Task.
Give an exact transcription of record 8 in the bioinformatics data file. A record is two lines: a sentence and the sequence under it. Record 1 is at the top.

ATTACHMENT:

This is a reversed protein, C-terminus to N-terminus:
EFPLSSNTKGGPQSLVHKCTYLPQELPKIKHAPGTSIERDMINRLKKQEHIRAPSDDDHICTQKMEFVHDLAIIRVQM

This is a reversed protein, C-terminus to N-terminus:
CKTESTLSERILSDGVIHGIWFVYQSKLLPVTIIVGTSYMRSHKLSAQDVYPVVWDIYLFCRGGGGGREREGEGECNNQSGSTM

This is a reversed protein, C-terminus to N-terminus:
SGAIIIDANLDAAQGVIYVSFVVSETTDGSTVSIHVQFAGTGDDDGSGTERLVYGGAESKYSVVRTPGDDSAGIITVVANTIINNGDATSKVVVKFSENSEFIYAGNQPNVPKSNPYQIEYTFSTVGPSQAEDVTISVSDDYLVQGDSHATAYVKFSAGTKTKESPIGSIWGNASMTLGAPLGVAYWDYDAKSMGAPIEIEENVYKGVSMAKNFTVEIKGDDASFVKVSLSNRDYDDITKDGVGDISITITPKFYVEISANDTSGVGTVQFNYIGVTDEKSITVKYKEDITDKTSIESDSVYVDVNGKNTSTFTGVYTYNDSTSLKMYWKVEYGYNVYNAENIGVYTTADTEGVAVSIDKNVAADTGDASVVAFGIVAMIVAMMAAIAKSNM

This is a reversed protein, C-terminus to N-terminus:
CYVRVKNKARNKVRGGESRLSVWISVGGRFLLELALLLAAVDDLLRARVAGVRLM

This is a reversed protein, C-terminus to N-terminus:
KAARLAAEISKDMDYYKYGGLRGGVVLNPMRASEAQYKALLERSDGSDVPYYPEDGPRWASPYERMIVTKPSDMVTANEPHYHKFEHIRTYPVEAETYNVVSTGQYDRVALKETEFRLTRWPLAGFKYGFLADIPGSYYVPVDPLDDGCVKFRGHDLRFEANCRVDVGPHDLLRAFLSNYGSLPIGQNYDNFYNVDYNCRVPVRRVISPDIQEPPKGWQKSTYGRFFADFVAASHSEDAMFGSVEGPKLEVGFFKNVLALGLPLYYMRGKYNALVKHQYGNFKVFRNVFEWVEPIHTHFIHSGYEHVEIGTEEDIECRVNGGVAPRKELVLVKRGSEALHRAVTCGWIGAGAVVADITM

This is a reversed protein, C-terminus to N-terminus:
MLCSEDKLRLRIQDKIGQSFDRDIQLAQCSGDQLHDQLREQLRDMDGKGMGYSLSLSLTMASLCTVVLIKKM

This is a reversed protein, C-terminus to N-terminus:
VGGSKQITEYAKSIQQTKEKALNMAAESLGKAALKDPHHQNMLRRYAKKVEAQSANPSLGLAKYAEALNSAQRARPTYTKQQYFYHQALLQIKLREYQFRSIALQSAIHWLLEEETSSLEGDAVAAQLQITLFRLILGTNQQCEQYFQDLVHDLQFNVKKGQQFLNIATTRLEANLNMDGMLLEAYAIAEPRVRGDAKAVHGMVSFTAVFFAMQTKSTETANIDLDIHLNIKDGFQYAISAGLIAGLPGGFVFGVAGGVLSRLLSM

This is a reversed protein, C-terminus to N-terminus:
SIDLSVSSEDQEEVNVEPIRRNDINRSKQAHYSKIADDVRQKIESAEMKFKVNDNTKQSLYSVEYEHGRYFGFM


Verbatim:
This is a reversed protein, C-terminus to N-terminus:
SIDLSVSSEDQEEVNVEPIRRNDINRSKQAHYSKIADDVRQKIESAEMKFKVNDNTKQSLYSVEYEHGRYFGFM